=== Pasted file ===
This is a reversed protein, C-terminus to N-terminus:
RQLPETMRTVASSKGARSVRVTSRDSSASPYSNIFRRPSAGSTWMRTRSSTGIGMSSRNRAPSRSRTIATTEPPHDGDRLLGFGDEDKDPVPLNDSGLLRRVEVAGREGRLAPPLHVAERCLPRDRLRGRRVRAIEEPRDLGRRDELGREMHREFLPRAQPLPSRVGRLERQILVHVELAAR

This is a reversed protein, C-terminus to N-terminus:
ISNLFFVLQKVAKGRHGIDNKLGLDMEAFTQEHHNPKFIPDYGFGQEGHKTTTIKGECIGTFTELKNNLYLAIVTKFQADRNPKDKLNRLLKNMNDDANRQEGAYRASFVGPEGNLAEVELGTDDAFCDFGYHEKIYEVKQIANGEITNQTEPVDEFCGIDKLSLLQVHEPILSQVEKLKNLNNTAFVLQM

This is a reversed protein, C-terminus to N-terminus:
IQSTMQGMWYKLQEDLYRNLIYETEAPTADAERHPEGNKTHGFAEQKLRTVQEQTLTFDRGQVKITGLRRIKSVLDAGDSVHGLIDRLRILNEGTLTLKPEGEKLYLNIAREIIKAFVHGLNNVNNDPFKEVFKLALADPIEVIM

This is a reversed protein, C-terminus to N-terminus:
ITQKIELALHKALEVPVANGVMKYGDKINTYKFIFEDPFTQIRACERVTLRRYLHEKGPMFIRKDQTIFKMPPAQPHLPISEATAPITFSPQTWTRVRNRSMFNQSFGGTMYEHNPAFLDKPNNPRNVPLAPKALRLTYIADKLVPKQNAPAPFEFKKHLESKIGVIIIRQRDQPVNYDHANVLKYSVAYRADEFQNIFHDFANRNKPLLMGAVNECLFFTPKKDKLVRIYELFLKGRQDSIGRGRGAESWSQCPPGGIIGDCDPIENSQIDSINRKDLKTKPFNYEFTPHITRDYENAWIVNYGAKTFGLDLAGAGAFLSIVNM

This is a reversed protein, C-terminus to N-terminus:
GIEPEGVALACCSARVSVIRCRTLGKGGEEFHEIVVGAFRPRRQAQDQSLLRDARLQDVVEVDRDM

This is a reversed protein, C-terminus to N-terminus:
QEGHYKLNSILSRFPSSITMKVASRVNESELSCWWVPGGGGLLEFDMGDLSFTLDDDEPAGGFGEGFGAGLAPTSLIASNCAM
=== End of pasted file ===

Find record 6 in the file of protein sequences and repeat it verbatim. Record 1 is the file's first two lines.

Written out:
This is a reversed protein, C-terminus to N-terminus:
QEGHYKLNSILSRFPSSITMKVASRVNESELSCWWVPGGGGLLEFDMGDLSFTLDDDEPAGGFGEGFGAGLAPTSLIASNCAM